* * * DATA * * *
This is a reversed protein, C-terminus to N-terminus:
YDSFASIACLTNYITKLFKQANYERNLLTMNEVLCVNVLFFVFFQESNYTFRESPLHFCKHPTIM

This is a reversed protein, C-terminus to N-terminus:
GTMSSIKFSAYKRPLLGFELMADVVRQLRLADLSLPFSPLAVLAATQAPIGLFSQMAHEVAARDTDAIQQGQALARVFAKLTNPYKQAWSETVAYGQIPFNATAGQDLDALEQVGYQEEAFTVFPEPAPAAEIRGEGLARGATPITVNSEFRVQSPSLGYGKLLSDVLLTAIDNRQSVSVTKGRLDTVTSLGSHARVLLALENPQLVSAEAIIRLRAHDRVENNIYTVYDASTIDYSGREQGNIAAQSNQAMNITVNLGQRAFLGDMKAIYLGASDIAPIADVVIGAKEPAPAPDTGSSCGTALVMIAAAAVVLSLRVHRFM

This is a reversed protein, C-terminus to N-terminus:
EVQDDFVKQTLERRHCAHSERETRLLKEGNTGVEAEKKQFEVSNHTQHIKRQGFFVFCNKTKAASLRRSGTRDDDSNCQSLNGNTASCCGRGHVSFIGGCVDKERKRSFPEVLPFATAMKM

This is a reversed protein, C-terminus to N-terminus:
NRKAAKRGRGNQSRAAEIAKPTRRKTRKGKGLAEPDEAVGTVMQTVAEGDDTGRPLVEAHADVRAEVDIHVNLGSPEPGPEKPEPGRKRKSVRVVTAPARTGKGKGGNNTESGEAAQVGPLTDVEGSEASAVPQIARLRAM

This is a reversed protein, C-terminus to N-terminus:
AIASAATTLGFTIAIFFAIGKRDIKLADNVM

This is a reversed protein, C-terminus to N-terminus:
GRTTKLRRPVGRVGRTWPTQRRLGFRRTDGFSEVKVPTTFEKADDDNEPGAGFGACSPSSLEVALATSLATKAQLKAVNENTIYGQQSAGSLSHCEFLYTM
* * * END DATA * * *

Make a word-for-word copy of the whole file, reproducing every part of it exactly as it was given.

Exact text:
This is a reversed protein, C-terminus to N-terminus:
YDSFASIACLTNYITKLFKQANYERNLLTMNEVLCVNVLFFVFFQESNYTFRESPLHFCKHPTIM

This is a reversed protein, C-terminus to N-terminus:
GTMSSIKFSAYKRPLLGFELMADVVRQLRLADLSLPFSPLAVLAATQAPIGLFSQMAHEVAARDTDAIQQGQALARVFAKLTNPYKQAWSETVAYGQIPFNATAGQDLDALEQVGYQEEAFTVFPEPAPAAEIRGEGLARGATPITVNSEFRVQSPSLGYGKLLSDVLLTAIDNRQSVSVTKGRLDTVTSLGSHARVLLALENPQLVSAEAIIRLRAHDRVENNIYTVYDASTIDYSGREQGNIAAQSNQAMNITVNLGQRAFLGDMKAIYLGASDIAPIADVVIGAKEPAPAPDTGSSCGTALVMIAAAAVVLSLRVHRFM

This is a reversed protein, C-terminus to N-terminus:
EVQDDFVKQTLERRHCAHSERETRLLKEGNTGVEAEKKQFEVSNHTQHIKRQGFFVFCNKTKAASLRRSGTRDDDSNCQSLNGNTASCCGRGHVSFIGGCVDKERKRSFPEVLPFATAMKM

This is a reversed protein, C-terminus to N-terminus:
NRKAAKRGRGNQSRAAEIAKPTRRKTRKGKGLAEPDEAVGTVMQTVAEGDDTGRPLVEAHADVRAEVDIHVNLGSPEPGPEKPEPGRKRKSVRVVTAPARTGKGKGGNNTESGEAAQVGPLTDVEGSEASAVPQIARLRAM

This is a reversed protein, C-terminus to N-terminus:
AIASAATTLGFTIAIFFAIGKRDIKLADNVM

This is a reversed protein, C-terminus to N-terminus:
GRTTKLRRPVGRVGRTWPTQRRLGFRRTDGFSEVKVPTTFEKADDDNEPGAGFGACSPSSLEVALATSLATKAQLKAVNENTIYGQQSAGSLSHCEFLYTM